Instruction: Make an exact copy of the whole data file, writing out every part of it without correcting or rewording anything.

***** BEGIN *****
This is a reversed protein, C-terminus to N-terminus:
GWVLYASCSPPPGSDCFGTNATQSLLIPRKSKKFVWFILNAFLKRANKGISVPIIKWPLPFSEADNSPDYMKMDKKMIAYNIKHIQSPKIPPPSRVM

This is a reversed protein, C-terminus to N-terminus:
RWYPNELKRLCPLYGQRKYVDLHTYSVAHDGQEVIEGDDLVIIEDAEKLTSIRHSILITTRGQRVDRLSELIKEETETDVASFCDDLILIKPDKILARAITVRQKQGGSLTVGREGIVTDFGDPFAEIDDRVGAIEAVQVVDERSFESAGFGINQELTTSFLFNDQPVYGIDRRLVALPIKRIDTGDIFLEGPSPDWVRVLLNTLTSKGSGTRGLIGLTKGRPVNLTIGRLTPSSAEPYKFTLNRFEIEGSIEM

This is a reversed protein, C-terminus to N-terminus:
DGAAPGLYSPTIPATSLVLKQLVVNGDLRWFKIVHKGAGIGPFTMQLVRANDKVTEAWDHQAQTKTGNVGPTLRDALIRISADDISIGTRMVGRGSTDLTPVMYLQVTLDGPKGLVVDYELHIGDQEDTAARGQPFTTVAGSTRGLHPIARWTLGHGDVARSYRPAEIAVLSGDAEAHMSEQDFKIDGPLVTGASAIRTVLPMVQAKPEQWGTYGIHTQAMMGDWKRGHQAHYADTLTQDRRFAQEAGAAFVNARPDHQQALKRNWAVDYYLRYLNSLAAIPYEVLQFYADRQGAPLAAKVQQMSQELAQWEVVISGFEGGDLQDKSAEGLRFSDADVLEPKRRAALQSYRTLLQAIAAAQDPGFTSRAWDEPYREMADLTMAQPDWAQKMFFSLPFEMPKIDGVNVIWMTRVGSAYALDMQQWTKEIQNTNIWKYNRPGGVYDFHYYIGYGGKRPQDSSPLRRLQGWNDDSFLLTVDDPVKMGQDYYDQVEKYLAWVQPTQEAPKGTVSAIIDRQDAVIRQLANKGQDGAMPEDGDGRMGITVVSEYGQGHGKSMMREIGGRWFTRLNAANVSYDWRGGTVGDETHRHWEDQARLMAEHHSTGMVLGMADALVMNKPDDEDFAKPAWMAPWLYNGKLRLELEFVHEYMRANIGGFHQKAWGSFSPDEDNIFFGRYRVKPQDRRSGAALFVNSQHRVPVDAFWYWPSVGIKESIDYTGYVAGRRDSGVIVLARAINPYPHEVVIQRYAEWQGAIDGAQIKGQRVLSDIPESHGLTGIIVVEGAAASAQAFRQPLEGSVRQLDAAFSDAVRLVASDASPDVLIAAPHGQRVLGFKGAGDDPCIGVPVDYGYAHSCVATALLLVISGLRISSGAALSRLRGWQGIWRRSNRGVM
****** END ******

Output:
This is a reversed protein, C-terminus to N-terminus:
GWVLYASCSPPPGSDCFGTNATQSLLIPRKSKKFVWFILNAFLKRANKGISVPIIKWPLPFSEADNSPDYMKMDKKMIAYNIKHIQSPKIPPPSRVM

This is a reversed protein, C-terminus to N-terminus:
RWYPNELKRLCPLYGQRKYVDLHTYSVAHDGQEVIEGDDLVIIEDAEKLTSIRHSILITTRGQRVDRLSELIKEETETDVASFCDDLILIKPDKILARAITVRQKQGGSLTVGREGIVTDFGDPFAEIDDRVGAIEAVQVVDERSFESAGFGINQELTTSFLFNDQPVYGIDRRLVALPIKRIDTGDIFLEGPSPDWVRVLLNTLTSKGSGTRGLIGLTKGRPVNLTIGRLTPSSAEPYKFTLNRFEIEGSIEM

This is a reversed protein, C-terminus to N-terminus:
DGAAPGLYSPTIPATSLVLKQLVVNGDLRWFKIVHKGAGIGPFTMQLVRANDKVTEAWDHQAQTKTGNVGPTLRDALIRISADDISIGTRMVGRGSTDLTPVMYLQVTLDGPKGLVVDYELHIGDQEDTAARGQPFTTVAGSTRGLHPIARWTLGHGDVARSYRPAEIAVLSGDAEAHMSEQDFKIDGPLVTGASAIRTVLPMVQAKPEQWGTYGIHTQAMMGDWKRGHQAHYADTLTQDRRFAQEAGAAFVNARPDHQQALKRNWAVDYYLRYLNSLAAIPYEVLQFYADRQGAPLAAKVQQMSQELAQWEVVISGFEGGDLQDKSAEGLRFSDADVLEPKRRAALQSYRTLLQAIAAAQDPGFTSRAWDEPYREMADLTMAQPDWAQKMFFSLPFEMPKIDGVNVIWMTRVGSAYALDMQQWTKEIQNTNIWKYNRPGGVYDFHYYIGYGGKRPQDSSPLRRLQGWNDDSFLLTVDDPVKMGQDYYDQVEKYLAWVQPTQEAPKGTVSAIIDRQDAVIRQLANKGQDGAMPEDGDGRMGITVVSEYGQGHGKSMMREIGGRWFTRLNAANVSYDWRGGTVGDETHRHWEDQARLMAEHHSTGMVLGMADALVMNKPDDEDFAKPAWMAPWLYNGKLRLELEFVHEYMRANIGGFHQKAWGSFSPDEDNIFFGRYRVKPQDRRSGAALFVNSQHRVPVDAFWYWPSVGIKESIDYTGYVAGRRDSGVIVLARAINPYPHEVVIQRYAEWQGAIDGAQIKGQRVLSDIPESHGLTGIIVVEGAAASAQAFRQPLEGSVRQLDAAFSDAVRLVASDASPDVLIAAPHGQRVLGFKGAGDDPCIGVPVDYGYAHSCVATALLLVISGLRISSGAALSRLRGWQGIWRRSNRGVM